Pennsylvania youth are 29% more likely to endure incarceration in a juvenile facility than youth elsewhere. The Juvenile Law Center points out that the state lags behind other states in dealing effectively with juvenile confinement, often placing youth in facilities for non-criminal acts and technical violations.
Our firm defends juveniles as they face the challenges of the justice system.
Youth placement presents significant disadvantages
Juveniles placed in residential facilities experience worse long-term outcomes than others their age:
- Children’s development and maturation suffer when a court removes young people from their families and communities.
- Placement can cause youth to experience physical injury and mental trauma.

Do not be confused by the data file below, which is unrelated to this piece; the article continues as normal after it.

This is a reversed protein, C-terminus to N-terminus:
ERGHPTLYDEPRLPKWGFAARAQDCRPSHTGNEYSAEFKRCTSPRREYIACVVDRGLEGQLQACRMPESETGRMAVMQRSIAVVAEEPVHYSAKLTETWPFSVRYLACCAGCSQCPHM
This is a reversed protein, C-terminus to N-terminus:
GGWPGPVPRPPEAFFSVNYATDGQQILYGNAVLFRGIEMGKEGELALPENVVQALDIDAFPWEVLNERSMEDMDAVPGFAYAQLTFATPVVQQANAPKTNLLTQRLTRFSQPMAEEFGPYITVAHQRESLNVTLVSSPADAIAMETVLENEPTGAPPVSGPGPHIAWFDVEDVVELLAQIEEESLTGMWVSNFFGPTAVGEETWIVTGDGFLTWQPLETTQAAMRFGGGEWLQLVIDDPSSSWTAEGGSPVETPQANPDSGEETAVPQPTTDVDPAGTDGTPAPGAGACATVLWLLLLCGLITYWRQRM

- Juvenile placement reinforces disparities that disadvantage young people of color, youth with disabilities and children in the LGBTQIA community.
Youth placement does not lower recidivism and may, in some cases, encourage repeat offenses.
Reforms may minimize youth placement
Researchers have proposed strategies to reform the juvenile system and reduce the placement of youth in juvenile facilities. One of the key suggestions is for policymakers to establish systems that demand fair treatment for all youth, regardless of race, disability, sexual orientation or economics. Changes to law should limit a court’s discretion to impose residential detention. In Pennsylvania, most placements into residential custody relate to technical probation violations.
Suggested reforms also emphasize encouraging community involvement. Youth and their families can share their experiences with the justice system to help inform policy changes. In addition, communities should identify and fill gaps in critical family services.
Experts also recommend keeping youth under age 18 in the juvenile justice system. The state may currently prosecute juveniles as adults even in instances where charges are minor. Please visit our website for information about handling juvenile criminal charges.